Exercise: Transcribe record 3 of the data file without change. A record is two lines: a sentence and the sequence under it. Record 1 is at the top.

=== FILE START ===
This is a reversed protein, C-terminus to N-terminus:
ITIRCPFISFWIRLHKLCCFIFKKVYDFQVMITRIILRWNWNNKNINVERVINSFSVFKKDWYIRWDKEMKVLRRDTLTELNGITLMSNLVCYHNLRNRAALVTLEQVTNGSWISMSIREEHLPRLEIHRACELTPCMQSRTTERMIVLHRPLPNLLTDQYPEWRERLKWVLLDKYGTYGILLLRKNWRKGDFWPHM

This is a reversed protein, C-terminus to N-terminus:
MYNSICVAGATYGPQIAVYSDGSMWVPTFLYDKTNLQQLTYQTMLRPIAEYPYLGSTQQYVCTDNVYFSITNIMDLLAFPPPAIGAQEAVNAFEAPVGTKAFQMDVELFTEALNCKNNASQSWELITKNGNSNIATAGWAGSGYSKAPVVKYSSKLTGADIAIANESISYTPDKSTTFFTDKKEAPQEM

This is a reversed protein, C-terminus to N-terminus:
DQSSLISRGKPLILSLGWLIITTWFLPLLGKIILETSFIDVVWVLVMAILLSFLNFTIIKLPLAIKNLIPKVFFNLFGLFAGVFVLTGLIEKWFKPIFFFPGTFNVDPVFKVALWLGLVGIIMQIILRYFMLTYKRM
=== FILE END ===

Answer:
This is a reversed protein, C-terminus to N-terminus:
DQSSLISRGKPLILSLGWLIITTWFLPLLGKIILETSFIDVVWVLVMAILLSFLNFTIIKLPLAIKNLIPKVFFNLFGLFAGVFVLTGLIEKWFKPIFFFPGTFNVDPVFKVALWLGLVGIIMQIILRYFMLTYKRM